1. grumble10 says:

Thanks for your comments. Went through the post a second time and tried to improve readability, let me know if you have further suggestions!

2. Keaton Stagaman (@stagamancer) says:

Thanks for this! One question: In the interaction between continuous variables section, why is the intercept in the graph 0.63 when the intercept in the linear model is 0.78?

1. grumble10 says:

Thanks Keaton for your kind words, I wrote the code “on-the fly” without setting seeds and as I re-wrote the article I did not update the last figure, the two should now match!

3. Stuart says:

Good post, there is an error though in the first section. The intercepts are correct in your graph, but not so in your explanation. You write -1.97 + 0.98 = – 0.99 on shoot length for med N and high temp. You forgot to add the high temp deviation here. Correct answer, as shown in graph is 0.98+3+0.99-1.97 = 3. Same for •f1High: f2C.

Cheers

1. grumble10 says:

Thanks for spotting this mistake, finally took the time to change the text 🙂

4. rainrui15@gmail says:

Thanks a lot, very clear .

5. feltud says:

Considering your last plot, with three different slopes for three different temperature levels. According to the formulas associated with the graphs, the predicted soil organism levels seem to only depend on Nitrogen and Nitrogen:Temperature. Nevertheless, we have estimated a significant baseline temperature slope. Why is this missing in the formulas? For instance, for Temperature = 5, I would expect the formula to contain + 1.995*5 as well, but it doesn’t. Same goes for Temperature = 10.

Best
Mathias

1. DT says:

Hello. Thanks for the post. I am also confused about the third example. Assuming that the intended equation is:

Y = α + β1 X1 + β2 X2 + β3 ( X1 * X2) + ε

which in reduced form is this:

Y = α + β1X1 + ( β2 + β3 * X1) * X2 + ε

Which, I think, is what you are using in your plots. Isn’t it the case that your plots are missing β1X1 as the commenter above suggested?

Also, plugging in values (X1 = 5, X2 = 17) to this equation produces:

Soil = .96 + 1.995 * 5 + ( -0.993288 + 1.499595 * 5) * 17 + ε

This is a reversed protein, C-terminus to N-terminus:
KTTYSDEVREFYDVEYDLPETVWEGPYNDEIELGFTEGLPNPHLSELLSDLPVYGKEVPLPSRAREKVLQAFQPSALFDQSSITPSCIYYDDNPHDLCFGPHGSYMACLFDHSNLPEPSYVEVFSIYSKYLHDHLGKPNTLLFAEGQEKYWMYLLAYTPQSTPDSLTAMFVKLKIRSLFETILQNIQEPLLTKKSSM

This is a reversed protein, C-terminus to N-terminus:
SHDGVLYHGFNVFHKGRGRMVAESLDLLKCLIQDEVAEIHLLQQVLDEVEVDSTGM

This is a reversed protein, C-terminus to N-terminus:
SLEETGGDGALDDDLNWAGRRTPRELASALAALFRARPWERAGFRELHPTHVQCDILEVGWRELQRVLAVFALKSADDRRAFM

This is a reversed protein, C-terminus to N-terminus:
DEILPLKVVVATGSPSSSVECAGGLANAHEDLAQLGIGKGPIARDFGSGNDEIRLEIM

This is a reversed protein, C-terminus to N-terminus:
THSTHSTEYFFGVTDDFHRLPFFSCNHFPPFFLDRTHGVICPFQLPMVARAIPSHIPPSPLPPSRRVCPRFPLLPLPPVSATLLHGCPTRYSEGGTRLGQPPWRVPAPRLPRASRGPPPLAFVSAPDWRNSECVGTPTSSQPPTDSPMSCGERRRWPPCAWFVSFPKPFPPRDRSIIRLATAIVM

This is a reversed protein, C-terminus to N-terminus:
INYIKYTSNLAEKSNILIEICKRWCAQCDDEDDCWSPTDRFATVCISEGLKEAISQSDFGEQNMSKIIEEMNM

and thus:

Soil = 121.51

Which doesn’t seem to match the values on your plot, even if I omit the β1X1 term as you did in my suggested change to the equation.

In fact, when I extract values from your model using effect() your plot values still do not seem to line up, though the result from my suggested equation does (or is close given that error was not included perhaps?):

x1*x2 effect
x2
x1 2.4 6 9.6 13 17
0.07 -0.9309848 -4.129814 -7.328644 -10.34976 -13.90402
2 9.9031351 17.098106 24.293077 31.08833 39.08274
5 26.7437361 50.094873 73.446010 95.49986 121.44557
7 37.9708033 72.092718 106.214633 138.44089 176.35412
10 54.8114043 105.089485 155.367566 202.85242 258.71696

Granted, I am very new to this and do not really understand the intricacies of these models. But I would appreciate it if you could comment back with a response.

Thanks!

2. grumble10 says:

Thanks DT for your comment, I went through he article again and re-wrote the last section as it was confusingly written between x1 and nitrogen and x2 and temperature. I hope that it is know clearer. Please have a look through it and let me know if some things are still unclear.

Concerning your comments, in the graph I now write down the equation of the slopes, so not taking into account the intercept and the main effect of temperature (which is constant along the drawn lines).

So I would write the full equation:

Soil = a + b_1 * nitrogen + b_2 * temperature + b_3 * nitrogen * temperature

into

Soil = a + b_2 * temperature + (b_1 + b_3 * temperature) * nitrogen

The last term in this equation represent the written down slopes, the first two terms being constant once we set the temperature to a certain value.

Also note that I use the predicted value from the model, so not taking into account residual deviation (the epsilon term in your equation).

L

6. Yvan Delgado says:

You explanation about the output of the interaction between two categorical variables was very helpful as well as instructions on how to graph it. Lets say that you added a random effect like plots where you collected your samples. The output is the same plus this:

Random effects:
Groups Name Variance Std.Dev.
plots (Intercept) 0.3007 0.5484

Do you need to add the variance or st.dev to the equation when you graph it? Or what would this mean in your elevation-nitrogen example?

1. grumble10 says:

Hi Yvan, this is a great question because this deserve a post in itself, thanks for giving me this idea! In a few words with a random effect you would need to take your fixed-effect coefficient (say its value is 2) and add to it the random terms either by taking the fitted values with something like: 2 + ranef(model)\$plots, or by sampling new random effects with: 2 + rnorm(10,0,0.5484). Wait for my post for the full answer 🙂

7. Mette says:

Could you expand this post with a Interaction between two continuous variables and a categorical variable? Because I find it very tricky to interpret..

1. grumble10 says:

I am writing a blog post on three-way interactions that hopefully should allow you to see a bit clearer into this 🙂